¶ 39 ASA James Sanford testified that he was assigned to Judge Dennis J. Porter's courtroom in 1996 and was the first chair for the homicide trial of defendant's brother. The offenders in that case were Dante Branch and Alfonso Caldwell. Sanford was not assigned to defendant's case, which was in Judge James D. Egan's courtroom with a different ASA. Sanford learned from Detective Carothers's general progress notes that a confidential informant had provided information about the murder of defendant's brother.

         ¶ 40 In the fall of 1996, the attorneys representing Branch and Caldwell filed a motion for the State to disclose the name of the confidential informant. Sanford then met with Carothers, who told him that Randolph was the informant. Sanford then arranged for an interview with Randolph, who was still in custody. Carothers and Detective John McMurray, who was assigned to investigate the Paul Carter homicide, were also present for the interview.

         ¶ 41 Randolph repeated the same information regarding the murders that he had previously told to Carothers. Sanford had a limited discussion with Randolph about making a deal, and he offered to drop one of Randolph's three pending drug cases in exchange for his testimony concerning the shooting death of defendant's brother. No offer was made to Randolph to testify in defendant's case. The interview ended abruptly when Sanford told Randolph that he could not drop the drug charge until after Randolph testified.

         ¶ 42 Sanford later arranged a second meeting with Randolph in an attempt to convince him to accept his offer to drop the drug charge after Randolph testified. However, Randolph would not even speak to Sanford. The murder case went to trial, and Randolph did not testify. In April 1997, Randolph pled guilty to all three of his pending drug charges and was sentenced to 12 years in IDOC.

         ¶ 43 IX. Tyrone Randolph's Testimony

         ¶ 44 At trial, Tyrone Randolph testified that he did not know defendant. Randolph was a member of the Mafia Insane Vice Lords, which is a faction of the Vice Lords street gang. The Mafia Insane Vice Lords are not affiliated with the Undertaker Vice Lords, and the two gangs were feuding with each other. Despite testifying that he did not know defendant, Randolph testified that he knew defendant was a member of the Fifth Generation of the Undertaker Vice Lords gang. Randolph had also observed defendant in jail, and he identified defendant in court.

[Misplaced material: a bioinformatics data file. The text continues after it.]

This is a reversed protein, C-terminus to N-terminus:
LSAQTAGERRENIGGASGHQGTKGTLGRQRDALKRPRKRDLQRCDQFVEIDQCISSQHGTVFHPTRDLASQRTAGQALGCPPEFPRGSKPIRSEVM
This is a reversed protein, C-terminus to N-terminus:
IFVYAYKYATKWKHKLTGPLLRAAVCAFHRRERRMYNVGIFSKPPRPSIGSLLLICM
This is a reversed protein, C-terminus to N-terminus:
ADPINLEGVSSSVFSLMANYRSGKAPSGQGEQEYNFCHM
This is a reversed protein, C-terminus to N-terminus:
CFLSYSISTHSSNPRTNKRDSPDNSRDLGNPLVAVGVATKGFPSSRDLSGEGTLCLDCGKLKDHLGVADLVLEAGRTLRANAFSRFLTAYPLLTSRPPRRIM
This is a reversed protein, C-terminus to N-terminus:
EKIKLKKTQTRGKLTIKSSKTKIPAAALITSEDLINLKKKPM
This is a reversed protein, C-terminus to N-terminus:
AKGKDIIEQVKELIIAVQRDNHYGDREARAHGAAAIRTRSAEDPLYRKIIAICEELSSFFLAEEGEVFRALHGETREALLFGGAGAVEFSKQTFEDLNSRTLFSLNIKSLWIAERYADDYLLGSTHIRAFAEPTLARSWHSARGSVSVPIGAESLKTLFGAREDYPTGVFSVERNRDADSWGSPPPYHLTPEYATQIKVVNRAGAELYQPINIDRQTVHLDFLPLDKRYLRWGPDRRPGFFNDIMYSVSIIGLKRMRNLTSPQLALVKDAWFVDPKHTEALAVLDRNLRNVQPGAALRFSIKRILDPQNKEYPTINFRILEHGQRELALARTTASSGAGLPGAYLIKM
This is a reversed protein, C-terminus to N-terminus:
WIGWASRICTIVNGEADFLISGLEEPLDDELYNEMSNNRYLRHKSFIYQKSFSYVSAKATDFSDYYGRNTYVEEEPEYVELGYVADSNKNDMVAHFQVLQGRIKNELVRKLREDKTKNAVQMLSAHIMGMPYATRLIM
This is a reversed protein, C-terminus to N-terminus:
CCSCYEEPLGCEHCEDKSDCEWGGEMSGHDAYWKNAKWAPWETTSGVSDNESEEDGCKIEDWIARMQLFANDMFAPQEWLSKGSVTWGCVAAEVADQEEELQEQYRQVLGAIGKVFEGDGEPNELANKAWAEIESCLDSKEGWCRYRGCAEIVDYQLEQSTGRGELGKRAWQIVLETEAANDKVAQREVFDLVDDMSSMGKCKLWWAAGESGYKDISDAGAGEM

¶ 45 The State then attempted to refresh Randolph's recollection with his grand jury testimony.[3] Randolph testified before a grand jury that, at 9 p.m. on October 22, 1995, he was walking down Ferdinand Street in Chicago when he observed defendant exiting a vehicle with another man. Randolph approached defendant and informed him that his brother, Weasel, had been murdered. Defendant responded that he had heard the news and that he was "fitting to address the business." Randolph then left defendant and continued walking down Ferdinand Street. At that time, he observed a vehicle drive up to defendant. Both defendant and the other man pulled out black 9mm guns and began shooting at the oncoming vehicle. Randolph observed the shooting for 20 seconds until he left the scene. Randolph testified before the grand jury that he was treated well and not threatened by the State's Attorney or the police.

         ¶ 46 At trial, Randolph testified that he remembered his grand jury testimony, but claimed that his story was a lie. Randolph did not remember being near the intersection of Ferdinand Street and Lockwood Avenue on October 22, 1995, and did not know anything about the shooting.

         ¶ 47 Randolph testified that ASA Garfinkel, who presented him to the grand jury, threatened him. The State presented Randolph with the written statement that he gave to ASA Goldberg on October 25, 1995. Randolph testified that he did not recognize his ...